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Unions React to Goodman's Plan to Fire City Employees

LAS VEGAS -- Las Vegas Mayor Oscar Goodman is sticking to his "all or nothing" ultimatum, claiming pay cuts for all city employees is the only way to save everyone's job right now.

But union leaders disagree and say they are tired of being painted as the bad guys in the city's budget battle.

One day after dropping a bombshell on the employee unions, Mayor Goodman claims he's received nothing but positive feedback so far from city employees who supposedly support his radical idea to fire and then re-hire thousands of city workers for less money.

Goodman says the city employees he's talked with understand and even support his plan to save jobs by cutting everyone's pay.

"Every phone call so far, and there have been plenty of them, have been supportive of my position," he said.

Wind Turbine Plant to Be Built In Las Vegas

LAS VEGAS --  A group of companies has announced plans to develop a plant in the Las Vegas valley that would employ about 1,000 people for manufacturing wind turbines.

The announcement was made by U.S. Renewable Energy Group (US-REG), a Chinese company called A-Power Energy Generation Systems Ltd., and the real estate development company American Nevada Company of Henderson.

The plan calls for building a the 320,000-square-foot plant in Las Vegas. The plant would manufacture and assemble wind-energy turbines that would supply energy projects throughout North and South America.

Senator Harry Reid has been leading the effort to develop renewable energy and promote investment in Nevada.

City Sees Big Budget Cuts, Mayor Says City Should Fire All Workers

LAS VEGAS -- Las Vegas Mayor Oscar Goodman has proposed a drastic, last-ditch move to try and save city jobs and services while still filling a $70 million budget shortfall.

The Las Vegas City Council approved a tentative budget Wednesday for the upcoming fiscal year 2011.

In order to balance the budget, 146 employees will now be laid off in June and millions of dollars in cuts to city programs and services will be made.

Goodman wants to try and get around the collective bargaining agreements of city employees who don't want to voluntarily agree to an 8-percent pay cut to save the jobs of their colleagues.

He wants to do it by first firing all city employees and then rehiring those who are willing to take the pay reduction.

"If we're permitted to do that legally, then I'm ready to risk the political capital because I believe it the right thing to do," he said.

I-Team: State Grabs Clean Water Money to Shore Up Budget

LAS VEGAS -- Millions of dollars has been taken from a state fund supposed to help clean up the water in Lake Mead. The money will now be used to help the state budget shortfall.

The loss of $62 million has critics upset and threatening a possible lawsuit.

It's a little-publicized way of helping Nevada stay afloat -- take money from local governments and agencies to fix the state's problems. It's a no-win scenario for everyone, but lawmakers are backed into a corner.

Read the bill that moves the money

Poached programs don't like it, but it's a sacrifice that keeps Nevada in the black.

With the chemicals and waste flowing from homes into the drinking supply, the Nevada Clean Water Coalition wants to build a pipe to dilute that water in Lake Mead. Not anymore.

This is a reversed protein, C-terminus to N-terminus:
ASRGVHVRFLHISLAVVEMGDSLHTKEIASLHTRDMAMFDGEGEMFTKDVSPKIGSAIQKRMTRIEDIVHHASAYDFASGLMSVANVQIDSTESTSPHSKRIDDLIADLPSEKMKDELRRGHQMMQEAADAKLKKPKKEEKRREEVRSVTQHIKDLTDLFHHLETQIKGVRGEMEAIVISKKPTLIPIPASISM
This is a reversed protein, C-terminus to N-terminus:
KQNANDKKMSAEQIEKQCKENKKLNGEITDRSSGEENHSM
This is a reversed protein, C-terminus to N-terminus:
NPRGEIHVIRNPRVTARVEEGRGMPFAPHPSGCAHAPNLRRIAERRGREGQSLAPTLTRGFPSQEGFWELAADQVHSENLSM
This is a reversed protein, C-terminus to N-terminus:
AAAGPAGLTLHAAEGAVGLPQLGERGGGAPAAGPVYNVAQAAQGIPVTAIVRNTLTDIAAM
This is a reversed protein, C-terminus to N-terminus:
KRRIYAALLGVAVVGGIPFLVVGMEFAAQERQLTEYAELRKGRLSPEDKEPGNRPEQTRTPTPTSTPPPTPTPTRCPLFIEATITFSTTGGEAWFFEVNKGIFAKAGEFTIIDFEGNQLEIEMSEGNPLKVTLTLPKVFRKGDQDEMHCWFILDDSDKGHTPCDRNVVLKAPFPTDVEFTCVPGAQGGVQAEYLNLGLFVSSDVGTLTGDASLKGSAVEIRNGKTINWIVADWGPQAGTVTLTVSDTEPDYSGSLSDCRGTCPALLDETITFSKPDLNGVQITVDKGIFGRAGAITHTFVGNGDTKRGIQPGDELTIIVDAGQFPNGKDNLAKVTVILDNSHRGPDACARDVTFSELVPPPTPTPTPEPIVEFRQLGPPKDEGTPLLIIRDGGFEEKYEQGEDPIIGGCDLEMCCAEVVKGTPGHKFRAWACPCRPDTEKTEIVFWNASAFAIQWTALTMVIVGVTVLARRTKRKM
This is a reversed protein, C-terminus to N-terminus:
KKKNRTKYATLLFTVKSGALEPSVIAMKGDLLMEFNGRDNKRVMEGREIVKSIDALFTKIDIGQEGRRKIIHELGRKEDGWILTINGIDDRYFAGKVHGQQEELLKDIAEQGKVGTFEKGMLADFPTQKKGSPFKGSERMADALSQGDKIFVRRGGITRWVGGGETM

I-Team: Another Medical Mafia Member Pleads Guilty

LAS VEGAS -- Former medical consultant Howard Awand pleaded guilty to a felony Monday morning. Awand is the third local professional to admit to his role in the ongoing Medical Mafia investigation.

Less than two months ago, a jury found Awand guilty of failing to pay millions in taxes from the money he earned while working on personal injury claims. Now, as he awaits sentencing in that case, he admits his role in the so-called Medical Mafia conspiracy.

Read Howard Awand's plea agreement

According to prosecutors, Awand coordinated a network of local doctors and lawyers who rigged medical malpractice lawsuits and then split the profits without their client's knowledge.

Fashion Show Helps Raises Money and Awareness for Local Shelter

Leaving in the middle of the night from an abusive relationship, many women and children don't take many belongings looking for somewhere to turn.

The Shade Tree is that place and now Southern Nevada's largest battered women's shelter says it is witnessing a new level of violence. So Saturday night charities teamed up to give these women one thing many of us takes for granted.

Models worked the runway Saturday night at The Orleans Hotel, showing off their creative shoes.

They're raising money for Shade Tree. On any one night, 300 women and children seek shelter there. Many of them are victims of violent physical abuse.

Infant Laid to Rest 2 Years After His Murder

LAS VEGAS -- An infant was laid to rest Friday nearly two years after the baby boy was found in a restroom trash can at a Las Vegas Strip resort.

Even though the infant was never identified, members of the community still wanted to make sure the baby was given a proper burial.

No one who attended the somber service at Bunker's Woodlawn Memorial Park ever knew the infant. He has only been known as Baby Boy Excalibur. But they say the tragic circumstances surrounding his short life is something they'll never forget.

The small gravesite gathering consisted only of a few Woodlawn employees. They came to pay their respects to the infant whose real name remains a mystery to homicide detectives still working this case.

"Certainly with a child, no one wants to see this. But it's even more difficult and painful when it involves an infant," said James Millikin with Bunker's Woodlawn.